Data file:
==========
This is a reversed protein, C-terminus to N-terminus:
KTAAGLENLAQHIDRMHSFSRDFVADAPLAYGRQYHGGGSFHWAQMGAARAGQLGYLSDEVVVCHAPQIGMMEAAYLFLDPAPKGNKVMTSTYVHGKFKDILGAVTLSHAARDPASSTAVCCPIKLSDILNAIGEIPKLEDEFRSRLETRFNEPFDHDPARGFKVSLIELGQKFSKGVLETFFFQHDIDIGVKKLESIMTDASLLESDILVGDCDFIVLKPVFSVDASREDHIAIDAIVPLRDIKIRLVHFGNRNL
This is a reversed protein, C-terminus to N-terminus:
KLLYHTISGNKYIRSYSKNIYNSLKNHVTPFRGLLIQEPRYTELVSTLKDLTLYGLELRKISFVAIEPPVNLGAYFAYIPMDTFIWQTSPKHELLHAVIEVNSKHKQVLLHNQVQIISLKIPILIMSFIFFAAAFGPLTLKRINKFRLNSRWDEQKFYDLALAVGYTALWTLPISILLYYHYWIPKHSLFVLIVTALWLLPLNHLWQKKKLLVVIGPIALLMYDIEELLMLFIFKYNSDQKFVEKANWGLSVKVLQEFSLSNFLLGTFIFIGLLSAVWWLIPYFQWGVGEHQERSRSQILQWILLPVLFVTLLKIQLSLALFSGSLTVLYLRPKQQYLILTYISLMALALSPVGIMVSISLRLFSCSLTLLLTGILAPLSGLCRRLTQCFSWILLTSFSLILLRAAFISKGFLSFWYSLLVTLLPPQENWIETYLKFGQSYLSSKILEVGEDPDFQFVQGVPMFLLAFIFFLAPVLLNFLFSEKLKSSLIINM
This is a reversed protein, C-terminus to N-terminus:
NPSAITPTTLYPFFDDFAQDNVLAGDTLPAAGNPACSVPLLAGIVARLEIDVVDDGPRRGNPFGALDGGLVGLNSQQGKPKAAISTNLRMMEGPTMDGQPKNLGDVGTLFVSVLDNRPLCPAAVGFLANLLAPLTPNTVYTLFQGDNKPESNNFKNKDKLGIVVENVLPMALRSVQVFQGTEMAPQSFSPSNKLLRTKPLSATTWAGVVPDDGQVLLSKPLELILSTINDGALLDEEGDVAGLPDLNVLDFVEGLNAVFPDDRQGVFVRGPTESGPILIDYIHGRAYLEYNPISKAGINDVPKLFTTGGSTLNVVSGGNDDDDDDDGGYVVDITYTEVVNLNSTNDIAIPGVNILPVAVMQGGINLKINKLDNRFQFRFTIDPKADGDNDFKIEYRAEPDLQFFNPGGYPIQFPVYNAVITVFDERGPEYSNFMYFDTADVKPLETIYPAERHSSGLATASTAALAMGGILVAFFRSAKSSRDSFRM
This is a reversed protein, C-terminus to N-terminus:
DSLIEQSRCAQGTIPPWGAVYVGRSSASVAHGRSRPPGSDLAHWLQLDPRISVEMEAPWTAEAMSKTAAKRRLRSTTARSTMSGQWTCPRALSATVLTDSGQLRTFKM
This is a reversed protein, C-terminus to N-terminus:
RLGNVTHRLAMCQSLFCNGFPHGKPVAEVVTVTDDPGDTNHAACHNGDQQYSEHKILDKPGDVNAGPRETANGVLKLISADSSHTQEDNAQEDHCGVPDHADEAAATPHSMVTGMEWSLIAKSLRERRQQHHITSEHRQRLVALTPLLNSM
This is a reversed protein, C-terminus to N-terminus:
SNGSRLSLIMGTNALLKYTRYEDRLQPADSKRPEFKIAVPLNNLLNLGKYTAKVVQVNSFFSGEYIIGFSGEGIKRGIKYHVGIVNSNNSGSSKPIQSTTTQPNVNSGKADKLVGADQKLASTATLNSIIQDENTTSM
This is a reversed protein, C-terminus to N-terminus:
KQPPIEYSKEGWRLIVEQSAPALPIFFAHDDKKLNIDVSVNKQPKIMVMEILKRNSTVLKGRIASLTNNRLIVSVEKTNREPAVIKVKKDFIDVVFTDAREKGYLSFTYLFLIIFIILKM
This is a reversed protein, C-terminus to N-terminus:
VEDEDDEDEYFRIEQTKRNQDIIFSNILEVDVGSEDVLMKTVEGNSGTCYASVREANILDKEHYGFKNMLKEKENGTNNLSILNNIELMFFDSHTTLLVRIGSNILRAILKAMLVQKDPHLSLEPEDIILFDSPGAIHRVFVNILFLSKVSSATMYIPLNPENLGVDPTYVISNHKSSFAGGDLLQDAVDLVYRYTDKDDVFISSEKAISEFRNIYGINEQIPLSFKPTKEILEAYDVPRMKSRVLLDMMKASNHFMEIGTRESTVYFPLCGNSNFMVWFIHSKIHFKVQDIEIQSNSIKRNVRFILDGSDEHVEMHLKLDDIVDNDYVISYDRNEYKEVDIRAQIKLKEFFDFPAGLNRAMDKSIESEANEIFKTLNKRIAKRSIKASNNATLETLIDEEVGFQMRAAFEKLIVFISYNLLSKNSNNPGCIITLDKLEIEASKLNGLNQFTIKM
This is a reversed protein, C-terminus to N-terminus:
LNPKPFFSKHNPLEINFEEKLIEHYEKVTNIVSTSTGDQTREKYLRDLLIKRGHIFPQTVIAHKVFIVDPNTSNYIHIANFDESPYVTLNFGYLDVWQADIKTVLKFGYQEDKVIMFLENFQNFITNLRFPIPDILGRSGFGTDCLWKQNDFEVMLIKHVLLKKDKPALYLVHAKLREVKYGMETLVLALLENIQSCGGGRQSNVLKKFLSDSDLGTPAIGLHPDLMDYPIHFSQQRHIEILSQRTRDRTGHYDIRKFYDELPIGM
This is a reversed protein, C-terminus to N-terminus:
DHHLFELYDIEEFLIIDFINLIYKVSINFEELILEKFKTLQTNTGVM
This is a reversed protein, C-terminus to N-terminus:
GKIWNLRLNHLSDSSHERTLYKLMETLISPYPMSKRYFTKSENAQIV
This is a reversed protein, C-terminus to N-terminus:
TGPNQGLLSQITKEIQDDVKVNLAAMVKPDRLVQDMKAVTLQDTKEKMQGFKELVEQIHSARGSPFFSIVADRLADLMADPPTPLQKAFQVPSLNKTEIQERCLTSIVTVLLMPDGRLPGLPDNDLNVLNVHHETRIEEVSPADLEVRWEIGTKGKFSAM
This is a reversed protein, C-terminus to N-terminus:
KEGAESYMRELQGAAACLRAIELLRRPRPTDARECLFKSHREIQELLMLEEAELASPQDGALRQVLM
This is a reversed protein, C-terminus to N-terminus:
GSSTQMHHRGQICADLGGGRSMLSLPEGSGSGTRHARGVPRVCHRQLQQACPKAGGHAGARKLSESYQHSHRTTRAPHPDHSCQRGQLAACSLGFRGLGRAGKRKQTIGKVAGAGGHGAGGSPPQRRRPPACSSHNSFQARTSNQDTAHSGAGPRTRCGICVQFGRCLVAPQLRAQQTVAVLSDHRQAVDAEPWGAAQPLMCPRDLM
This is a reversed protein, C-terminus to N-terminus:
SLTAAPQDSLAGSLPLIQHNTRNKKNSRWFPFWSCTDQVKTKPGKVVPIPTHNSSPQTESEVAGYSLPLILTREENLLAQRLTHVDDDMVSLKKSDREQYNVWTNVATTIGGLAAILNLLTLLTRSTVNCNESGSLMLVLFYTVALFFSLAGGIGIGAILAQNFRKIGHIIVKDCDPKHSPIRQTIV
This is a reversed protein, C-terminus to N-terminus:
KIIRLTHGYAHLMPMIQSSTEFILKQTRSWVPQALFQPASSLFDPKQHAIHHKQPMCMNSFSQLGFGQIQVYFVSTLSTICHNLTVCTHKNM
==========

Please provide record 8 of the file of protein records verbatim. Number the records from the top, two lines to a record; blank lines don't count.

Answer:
This is a reversed protein, C-terminus to N-terminus:
VEDEDDEDEYFRIEQTKRNQDIIFSNILEVDVGSEDVLMKTVEGNSGTCYASVREANILDKEHYGFKNMLKEKENGTNNLSILNNIELMFFDSHTTLLVRIGSNILRAILKAMLVQKDPHLSLEPEDIILFDSPGAIHRVFVNILFLSKVSSATMYIPLNPENLGVDPTYVISNHKSSFAGGDLLQDAVDLVYRYTDKDDVFISSEKAISEFRNIYGINEQIPLSFKPTKEILEAYDVPRMKSRVLLDMMKASNHFMEIGTRESTVYFPLCGNSNFMVWFIHSKIHFKVQDIEIQSNSIKRNVRFILDGSDEHVEMHLKLDDIVDNDYVISYDRNEYKEVDIRAQIKLKEFFDFPAGLNRAMDKSIESEANEIFKTLNKRIAKRSIKASNNATLETLIDEEVGFQMRAAFEKLIVFISYNLLSKNSNNPGCIITLDKLEIEASKLNGLNQFTIKM